Several studies have shown that ROS accumulation in the cell activates the autophagy process. For example, a mutation in an antioxidative superoxide dismutase (SOD1) gene modulates autophagy. Reports from different laboratories have described autophagy activation in transgenic mice expressing mutant SOD1 [61, 62]. In the first report, SOD1G93A transgenic mice displayed inhibition of mTOR and accumulation of lipid-conjugated LC3, the mammalian homologue of Atg8 [62]. A recent report showed that mutant SOD1 interacts directly with p62 (also called SQSTM1), an LC3 binding partner known to target protein aggregates for autophagic degradation. Indeed, this interaction is proposed to mediate autophagic degradation of mutant SOD1 [63]. Ruth Scherz-Shouval's group has suggested two major ROS (H2O2 and O2-.) as the main regulators of autophagy [64]. H2O2 is a striking contender for signaling because it is comparatively stable and long- lived as compared to other ROS species. Its neutral ionic state enables it to exit the mitochondria with ease. It has been implicated as a signaling molecule in various signal transduction pathways, including autophagy [65]. Indeed, ATG4, an essential protease in the autophagic pathway, has been identified as a direct target for oxidation by H2O2 during starvation [66]. Other studies report autophagy activation in response to exogenous H2O2 treatment [67] In most cases, this treatment leads to oxidative stress and mitochondrial damage, which induce autophagy. Taken together, this evidence supports the vital role of oxidative stress in the induction of autophagy.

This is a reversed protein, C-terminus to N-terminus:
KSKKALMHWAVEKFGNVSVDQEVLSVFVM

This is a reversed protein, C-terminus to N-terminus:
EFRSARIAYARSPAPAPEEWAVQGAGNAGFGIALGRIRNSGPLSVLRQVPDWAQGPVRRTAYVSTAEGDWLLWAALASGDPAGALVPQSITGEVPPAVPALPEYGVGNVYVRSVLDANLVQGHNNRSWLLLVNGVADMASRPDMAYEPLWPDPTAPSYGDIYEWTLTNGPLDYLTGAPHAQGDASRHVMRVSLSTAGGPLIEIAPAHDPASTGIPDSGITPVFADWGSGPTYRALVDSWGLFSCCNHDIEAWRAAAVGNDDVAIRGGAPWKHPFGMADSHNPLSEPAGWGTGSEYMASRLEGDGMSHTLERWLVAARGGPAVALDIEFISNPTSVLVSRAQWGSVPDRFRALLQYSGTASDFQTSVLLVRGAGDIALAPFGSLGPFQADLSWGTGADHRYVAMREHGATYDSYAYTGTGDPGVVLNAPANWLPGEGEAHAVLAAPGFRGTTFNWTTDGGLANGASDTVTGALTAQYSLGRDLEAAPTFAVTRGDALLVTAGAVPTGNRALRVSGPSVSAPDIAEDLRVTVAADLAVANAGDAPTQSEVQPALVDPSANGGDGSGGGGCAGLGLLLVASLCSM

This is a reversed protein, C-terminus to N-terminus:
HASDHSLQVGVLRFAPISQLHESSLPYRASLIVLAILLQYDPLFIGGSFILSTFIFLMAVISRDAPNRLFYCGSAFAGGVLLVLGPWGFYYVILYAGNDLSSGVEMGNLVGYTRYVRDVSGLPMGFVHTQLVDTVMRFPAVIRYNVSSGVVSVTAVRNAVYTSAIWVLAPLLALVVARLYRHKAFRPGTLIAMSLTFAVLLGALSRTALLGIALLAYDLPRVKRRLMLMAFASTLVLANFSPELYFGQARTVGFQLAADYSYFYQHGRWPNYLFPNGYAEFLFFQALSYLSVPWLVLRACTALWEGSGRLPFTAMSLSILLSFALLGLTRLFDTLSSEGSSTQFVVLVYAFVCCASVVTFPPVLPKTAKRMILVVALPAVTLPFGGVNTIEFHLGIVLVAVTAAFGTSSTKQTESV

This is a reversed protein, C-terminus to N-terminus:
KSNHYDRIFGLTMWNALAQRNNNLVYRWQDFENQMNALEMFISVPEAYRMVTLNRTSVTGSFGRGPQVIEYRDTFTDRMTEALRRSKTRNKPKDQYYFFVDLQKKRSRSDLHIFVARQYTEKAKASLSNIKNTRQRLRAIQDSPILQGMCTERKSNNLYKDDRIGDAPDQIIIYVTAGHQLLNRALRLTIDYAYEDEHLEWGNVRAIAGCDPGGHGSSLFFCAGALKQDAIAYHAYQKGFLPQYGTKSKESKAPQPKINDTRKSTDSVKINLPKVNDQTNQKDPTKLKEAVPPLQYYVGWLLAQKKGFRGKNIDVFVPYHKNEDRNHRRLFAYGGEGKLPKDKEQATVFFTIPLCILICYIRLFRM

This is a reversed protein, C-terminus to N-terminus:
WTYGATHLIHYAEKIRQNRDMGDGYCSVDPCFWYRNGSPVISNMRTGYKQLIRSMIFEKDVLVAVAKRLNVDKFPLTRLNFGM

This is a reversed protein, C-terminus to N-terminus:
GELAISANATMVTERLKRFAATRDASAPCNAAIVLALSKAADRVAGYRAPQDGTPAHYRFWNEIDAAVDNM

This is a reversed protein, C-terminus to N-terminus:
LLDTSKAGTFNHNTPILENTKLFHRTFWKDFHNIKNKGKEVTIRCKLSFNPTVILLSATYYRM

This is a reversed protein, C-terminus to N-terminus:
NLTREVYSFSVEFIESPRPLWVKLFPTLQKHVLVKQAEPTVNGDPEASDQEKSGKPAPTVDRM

7. Redox signaling and autophagy